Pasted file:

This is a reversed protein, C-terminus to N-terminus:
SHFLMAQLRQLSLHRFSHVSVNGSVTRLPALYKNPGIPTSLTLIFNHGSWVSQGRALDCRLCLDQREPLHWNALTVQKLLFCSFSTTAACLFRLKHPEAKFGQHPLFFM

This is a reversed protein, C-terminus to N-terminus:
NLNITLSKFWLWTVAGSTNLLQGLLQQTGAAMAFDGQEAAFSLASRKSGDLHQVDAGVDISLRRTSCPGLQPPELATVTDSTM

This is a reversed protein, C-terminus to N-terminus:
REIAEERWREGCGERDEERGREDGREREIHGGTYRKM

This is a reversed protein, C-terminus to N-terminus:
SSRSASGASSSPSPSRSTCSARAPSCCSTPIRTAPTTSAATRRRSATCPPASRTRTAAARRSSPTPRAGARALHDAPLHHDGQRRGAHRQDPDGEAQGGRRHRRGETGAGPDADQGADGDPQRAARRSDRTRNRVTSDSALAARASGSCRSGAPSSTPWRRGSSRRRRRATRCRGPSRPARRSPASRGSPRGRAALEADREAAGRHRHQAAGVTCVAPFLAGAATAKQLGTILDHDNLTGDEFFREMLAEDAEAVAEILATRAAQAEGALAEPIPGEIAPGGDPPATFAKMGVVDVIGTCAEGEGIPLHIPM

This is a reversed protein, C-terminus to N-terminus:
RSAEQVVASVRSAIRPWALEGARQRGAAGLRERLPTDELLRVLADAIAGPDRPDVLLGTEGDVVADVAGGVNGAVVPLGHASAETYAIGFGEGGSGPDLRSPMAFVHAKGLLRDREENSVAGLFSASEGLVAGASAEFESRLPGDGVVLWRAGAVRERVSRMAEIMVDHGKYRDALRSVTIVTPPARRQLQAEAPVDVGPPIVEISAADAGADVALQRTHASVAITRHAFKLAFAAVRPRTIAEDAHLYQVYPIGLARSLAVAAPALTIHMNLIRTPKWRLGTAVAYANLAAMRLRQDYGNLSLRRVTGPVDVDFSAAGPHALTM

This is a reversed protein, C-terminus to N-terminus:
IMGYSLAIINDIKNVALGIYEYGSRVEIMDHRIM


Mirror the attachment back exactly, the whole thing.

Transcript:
This is a reversed protein, C-terminus to N-terminus:
SHFLMAQLRQLSLHRFSHVSVNGSVTRLPALYKNPGIPTSLTLIFNHGSWVSQGRALDCRLCLDQREPLHWNALTVQKLLFCSFSTTAACLFRLKHPEAKFGQHPLFFM

This is a reversed protein, C-terminus to N-terminus:
NLNITLSKFWLWTVAGSTNLLQGLLQQTGAAMAFDGQEAAFSLASRKSGDLHQVDAGVDISLRRTSCPGLQPPELATVTDSTM

This is a reversed protein, C-terminus to N-terminus:
REIAEERWREGCGERDEERGREDGREREIHGGTYRKM

This is a reversed protein, C-terminus to N-terminus:
SSRSASGASSSPSPSRSTCSARAPSCCSTPIRTAPTTSAATRRRSATCPPASRTRTAAARRSSPTPRAGARALHDAPLHHDGQRRGAHRQDPDGEAQGGRRHRRGETGAGPDADQGADGDPQRAARRSDRTRNRVTSDSALAARASGSCRSGAPSSTPWRRGSSRRRRRATRCRGPSRPARRSPASRGSPRGRAALEADREAAGRHRHQAAGVTCVAPFLAGAATAKQLGTILDHDNLTGDEFFREMLAEDAEAVAEILATRAAQAEGALAEPIPGEIAPGGDPPATFAKMGVVDVIGTCAEGEGIPLHIPM

This is a reversed protein, C-terminus to N-terminus:
RSAEQVVASVRSAIRPWALEGARQRGAAGLRERLPTDELLRVLADAIAGPDRPDVLLGTEGDVVADVAGGVNGAVVPLGHASAETYAIGFGEGGSGPDLRSPMAFVHAKGLLRDREENSVAGLFSASEGLVAGASAEFESRLPGDGVVLWRAGAVRERVSRMAEIMVDHGKYRDALRSVTIVTPPARRQLQAEAPVDVGPPIVEISAADAGADVALQRTHASVAITRHAFKLAFAAVRPRTIAEDAHLYQVYPIGLARSLAVAAPALTIHMNLIRTPKWRLGTAVAYANLAAMRLRQDYGNLSLRRVTGPVDVDFSAAGPHALTM

This is a reversed protein, C-terminus to N-terminus:
IMGYSLAIINDIKNVALGIYEYGSRVEIMDHRIM